Social, solidarity economy critical to achieving the sustainable development goals in Asia Pacific

Social, solidarity economy critical to achieving the sustainable development goals in Asia Pacific

Social and solidarity economy (SSE) entities, create quality jobs and contribute to the inclusion of disadvantaged groups, driving inclusive and sustainable development across Asia and the Pacific, participants heard at a workshop, organised by the International Labour Organization (ILO).

Policymakers, workers’ and employers’ organisations and practitioners across the region took part in a workshop entitled “Social and Solidarity Economy for Advancing the Sustainable Development Goals in Asia”, held in Bangkok on 18-19 June 2024. This workshop is the first high-level discussion on the social and solidarity economy in Asia and the Pacific region, since the historic adoption of the Resolutions on the SSE adopted by the International Labour Conference, and the UN in 2022 and 2023 respectively.

Funded by the Government of the Republic of Korea, the workshop shed light on the social and solidarity economy landscape, and the contributions it makes to decent work and sustainable development in Asia and the Pacific. 

Challenges, opportunities, and policy recommendations were discussed with a focus on findings from country studies from Cambodia, Mongolia, Thailand, and Viet Nam.

“While the term ‘social and solidarity economy’ is relatively new in Asia and the Pacific region, its principles of solidarity, reciprocity and mutuality are deeply rooted in the region’s diverse cultures and traditions,” said Ms Panudda Boonpala, Deputy Regional Director, ILO.

“This workshop is timely, as countries in the region are looking for support to adopt, and implement policies, legislation, and programmes on the social and solidarity economy to achieve sustainable development,” Ms Boonpala added.  

The SSE encompasses enterprises, organisations and other entities that are engaged in economic, social, and environmental activities based on the principles of voluntary cooperation and mutual aid, democratic and/or participatory governance, autonomy, and independence and the primacy of people and social purpose over profits. According to national circumstances, the SSE can include cooperatives, associations, foundations, social enterprises amongst others. 

“The social and solidarity economy is a framework for conducting business that prioritises stakeholders over shareholders, benefits over profits and collaborating over compromising,” said Akkanut Wantanasombut, Researcher, Institute of Asian Studies, Chulalongkorn University, Bangkok, Thailand.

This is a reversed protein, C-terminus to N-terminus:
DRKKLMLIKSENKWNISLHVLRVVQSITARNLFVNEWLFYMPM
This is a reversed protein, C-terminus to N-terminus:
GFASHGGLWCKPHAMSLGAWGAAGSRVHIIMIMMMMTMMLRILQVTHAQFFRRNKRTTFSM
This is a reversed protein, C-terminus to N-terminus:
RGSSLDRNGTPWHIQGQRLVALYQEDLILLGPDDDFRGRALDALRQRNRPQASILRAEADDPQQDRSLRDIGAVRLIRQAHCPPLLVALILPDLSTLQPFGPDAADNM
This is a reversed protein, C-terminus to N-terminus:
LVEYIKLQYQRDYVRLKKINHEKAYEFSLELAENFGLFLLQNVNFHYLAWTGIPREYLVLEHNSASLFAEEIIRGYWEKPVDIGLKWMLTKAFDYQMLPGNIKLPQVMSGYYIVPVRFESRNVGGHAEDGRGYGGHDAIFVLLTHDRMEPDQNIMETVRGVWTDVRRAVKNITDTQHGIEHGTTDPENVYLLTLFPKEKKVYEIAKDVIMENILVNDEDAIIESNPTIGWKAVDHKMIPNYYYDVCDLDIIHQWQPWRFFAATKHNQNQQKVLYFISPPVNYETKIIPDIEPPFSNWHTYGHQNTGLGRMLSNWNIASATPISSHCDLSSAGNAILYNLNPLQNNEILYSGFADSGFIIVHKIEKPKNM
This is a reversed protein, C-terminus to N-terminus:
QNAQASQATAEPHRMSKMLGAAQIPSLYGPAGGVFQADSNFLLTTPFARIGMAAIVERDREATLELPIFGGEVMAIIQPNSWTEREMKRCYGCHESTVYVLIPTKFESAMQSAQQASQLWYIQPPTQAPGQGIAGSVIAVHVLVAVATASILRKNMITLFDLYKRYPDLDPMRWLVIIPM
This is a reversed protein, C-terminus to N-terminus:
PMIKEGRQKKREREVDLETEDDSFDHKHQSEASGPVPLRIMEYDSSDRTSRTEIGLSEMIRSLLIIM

Despite the benefits the SSE can provide to the community and the society, there is lack of awareness around the SSE, Ms Boonpala explained.

“The social and solidarity economy as an umbrella term is not widely known or recognised, which makes it difficult for public authorities to adequately support the organisations and enterprises that belong to the social and solidarity economy in a coordinated and holistic manner. This event and the research that has been carried out is a step toward bringing more clarity and visibility to the SSE in the region and its contributions to decent work and sustainable development.”

The workshop featured practitioners sharing good practices from the region on the social and solidarity economy’s role in advancing decent work and sustainable development. Issues discussed included legislation, regulations and policies relating to the SSE including the ILO and UN Resolutions. Policy and legal framework, training, and awareness as well as the need for more data were highlighted. Sessions also covered the contributions of the SSE towards making supply chains more inclusive and sustainable, facilitating the transition of informal workers and entities to the formal economy as well as promoting a just transition towards environmentally sustainable economies and societies.

During the workshop, delegates from four project countries – Cambodia, Mongolia, Thailand and Viet Nam developed national action plans to operationalise policy recommendations to strengthen the social and solidarity economy in the four countries.

Over 100 participants from across the Asia-Pacific region including government, employer, and worker representatives as well as representatives from SSE representative bodies, researchers, and practitioners participated at the event. They were joined by some 150 participants online as well as representatives from the ILO and UN ESCAP.  

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